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Rapid invariant view learning of novel objects in the inferior temporal cortex (IT) of macaques

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http://pubman.mpdl.mpg.de/cone/persons/resource/persons83775

Aggelopoulos,  NC
Department Physiology of Cognitive Processes, Max Planck Institute for Biological Cybernetics, Max Planck Society;

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Aggelopoulos, N. (2004). Rapid invariant view learning of novel objects in the inferior temporal cortex (IT) of macaques. Poster presented at 4th Forum of European Neuroscience (FENS 2004), Lisboa, Portugal.


Cite as: http://hdl.handle.net/11858/00-001M-0000-0013-D8B7-8
Abstract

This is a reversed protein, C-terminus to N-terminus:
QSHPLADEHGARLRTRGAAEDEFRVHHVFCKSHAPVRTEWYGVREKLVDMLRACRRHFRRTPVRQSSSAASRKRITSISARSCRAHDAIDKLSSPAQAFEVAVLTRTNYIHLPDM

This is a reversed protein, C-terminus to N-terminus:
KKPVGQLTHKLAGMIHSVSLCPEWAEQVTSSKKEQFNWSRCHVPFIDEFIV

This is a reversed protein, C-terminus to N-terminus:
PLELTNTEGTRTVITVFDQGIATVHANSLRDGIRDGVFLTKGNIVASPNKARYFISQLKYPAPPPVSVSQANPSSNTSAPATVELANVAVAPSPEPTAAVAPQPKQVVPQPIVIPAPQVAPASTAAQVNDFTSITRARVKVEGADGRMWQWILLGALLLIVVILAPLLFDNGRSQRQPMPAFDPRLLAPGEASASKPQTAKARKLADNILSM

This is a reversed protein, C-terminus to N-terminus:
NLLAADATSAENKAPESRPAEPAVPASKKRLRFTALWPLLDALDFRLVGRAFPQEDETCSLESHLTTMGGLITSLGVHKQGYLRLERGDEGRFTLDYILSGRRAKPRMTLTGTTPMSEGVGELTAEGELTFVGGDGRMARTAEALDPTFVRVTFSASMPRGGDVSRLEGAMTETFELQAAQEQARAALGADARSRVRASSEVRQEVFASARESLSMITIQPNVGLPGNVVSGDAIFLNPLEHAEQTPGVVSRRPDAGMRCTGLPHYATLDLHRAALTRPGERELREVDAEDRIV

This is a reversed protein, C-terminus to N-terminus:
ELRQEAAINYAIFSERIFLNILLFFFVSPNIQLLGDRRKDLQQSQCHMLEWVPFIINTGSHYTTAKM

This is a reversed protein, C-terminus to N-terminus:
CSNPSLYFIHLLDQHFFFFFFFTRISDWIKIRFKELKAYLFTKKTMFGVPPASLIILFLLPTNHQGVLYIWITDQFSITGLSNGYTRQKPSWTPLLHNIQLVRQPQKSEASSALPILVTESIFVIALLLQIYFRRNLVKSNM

Weiskrantz Saunders (1984) have shown that monkeys with bilateral lesions of the inferior temporal cortex (IT) are impaired in tasks that require the identification of an object when it has been transformed in size or orientation. Subsequent research (eg. Logothetis et al, 1995) has shown that view-invariant representations can be set up in IT neurons after extensive training. We tested the hypothesis that macaques can learn view invariant recognition of novel objects in short periods of time. The responses of single neurons in the IT to four digitised views of the object were tested before and after the object was shown continuously transforming between different views for periods of 30 s to 30 min. The training period included manipulation of the object by the monkey as a result of which the monkey saw the object from different views. A novel control object was also included in the design, but in the “training” period only the four fixed views were shown, with no continuous transform between views. Of the 103 neurons tested, 5 showed a significant change in their responses to the test object without any change in their responses to the control object (with interaction terms in a two-way ANOVA significant in the range p<0.001 to p<0.05 for different neurons). These changes were apparent after test periods of 5-20 mins. We also calculated an “invariance index” defined as the variance of the neuronal responses between views normalised over the mean firing rate. For the tested objects, the mean invariance index over these 5 neurons changed from 3.07 to 1.40, indicating a more similar neuronal response to the different views after training, whereas there was no significant change for the control object. Thus some neurons in the IT have the ability to learn quickly (in less than 20 min) view invariant representations of novel objects.